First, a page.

Hi, just tried your script, and somehow it does convert "input" to Excel. But not CSV Files. To be specific it converts everything BUT CSV-Files. When I noticed that I made an input file myself like "1";"2";"3" 1;2;3 '1';'2';'3' 1 2 3 The result looked like Failed on "1";"2";"3" and an Excelfile like 1;2;3 (in bold) '1';'2';'3' 1 2 3 each written in the first column of course ;) Any idea why the script fails with CSV-Format?
Re: CSV to Excel Converter
by Aim9b (Monk) on Sep 20, 2007 at 15:48 UTC
    eric256, thanks for this post. I'm having to do the same thing & I'm looking at differences between your program, using Spreadsheet::WriteExcel, and mine using Win32::OLE. So far, mine works, but could be "cooler". Yes, MS Excel will read a CVS file, but like you, my users want it "created for them", then they'll tweak it. Thanks again, it really helps with the learning curve.
      hi Aim9b, i'm also doing the same thing as you i have to convert a CSV file into an excel but i would like to use win32::OLE cos it's already install in activeperl don;t wanna go through the hassle of installing the other modules anyway like to know how to start off on writing a perl script to convert a CSV file to an excel using win32::OLE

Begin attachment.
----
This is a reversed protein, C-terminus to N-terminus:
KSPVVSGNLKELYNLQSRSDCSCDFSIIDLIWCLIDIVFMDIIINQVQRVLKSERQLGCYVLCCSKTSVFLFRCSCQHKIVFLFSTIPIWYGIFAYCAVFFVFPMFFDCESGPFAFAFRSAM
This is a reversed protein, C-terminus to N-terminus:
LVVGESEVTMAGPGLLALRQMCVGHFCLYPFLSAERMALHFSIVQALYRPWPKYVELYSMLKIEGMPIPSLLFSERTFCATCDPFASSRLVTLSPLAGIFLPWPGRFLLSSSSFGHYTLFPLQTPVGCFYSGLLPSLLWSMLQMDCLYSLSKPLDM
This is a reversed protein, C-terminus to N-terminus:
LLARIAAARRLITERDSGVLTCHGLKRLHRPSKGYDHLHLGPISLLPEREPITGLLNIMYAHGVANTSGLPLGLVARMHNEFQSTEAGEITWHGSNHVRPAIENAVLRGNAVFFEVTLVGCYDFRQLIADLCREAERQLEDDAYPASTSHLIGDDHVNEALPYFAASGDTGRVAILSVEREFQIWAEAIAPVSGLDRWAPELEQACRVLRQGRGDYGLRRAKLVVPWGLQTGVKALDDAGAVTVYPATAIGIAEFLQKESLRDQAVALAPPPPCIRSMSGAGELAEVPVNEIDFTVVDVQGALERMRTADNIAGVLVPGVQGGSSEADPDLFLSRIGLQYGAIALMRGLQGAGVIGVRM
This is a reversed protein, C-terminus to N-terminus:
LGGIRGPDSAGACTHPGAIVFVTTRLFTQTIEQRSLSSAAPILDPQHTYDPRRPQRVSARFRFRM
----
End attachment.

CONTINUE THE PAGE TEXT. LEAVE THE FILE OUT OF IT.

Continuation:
If I can figure out this weekend how to put code in here using the "Download" feature or the scratchpad, I'll send you what I have so far. Promise not to laugh too hard.
Re: CSV to Excel Converter
by Tux (Monsignor) on Sep 21, 2007 at 08:24 UTC

    I don't want to take away the fun you have in creating utilities like this, but have you taken the time to look at the csv2xls utility that I ship with Text-CSV_XS in the examples folder?

    
    usage: csv2xls -s <sep> -q <quot> -w <width> -d <dtfmt>
                   -o <xls> file.csv
           -s <sep>   use <sep>   as seperator char. Auto-detect, default = ','
                      The string "tab" is allowed.
           -e <esc>   use <sep>   as seperator char. Auto-detect, default = ','
                      The string "undef" is allowed.
           -q <quot>  use <quot>  as quotation char. Default = '"'
                      The string "undef" will disable quotation.
           -w <width> use <width> as default minimum column width (4)
           -o <xls>   write output to file named <xls>, defaults
                      to input file name with .csv replaced with .xls
                      if from standard input, defaults to csv2xls.xls
           -F         allow formula's. Otherwise fields starting with
                      an equal sign are forced to string
           -f         force usage of <xls> if already exists (unlink before use)
           -d <dtfmt> use <dtfmt> as date formats.   Default = 'dd-mm-yyyy'
           -D cols    only convert dates in columns <cols>. Default is everywhere.
           -u         CSV is UTF8
           -v <lvl> verbosity (default = 1)
    

    It is a script I already use in real-life for ages now. It is a working script that already deals with big files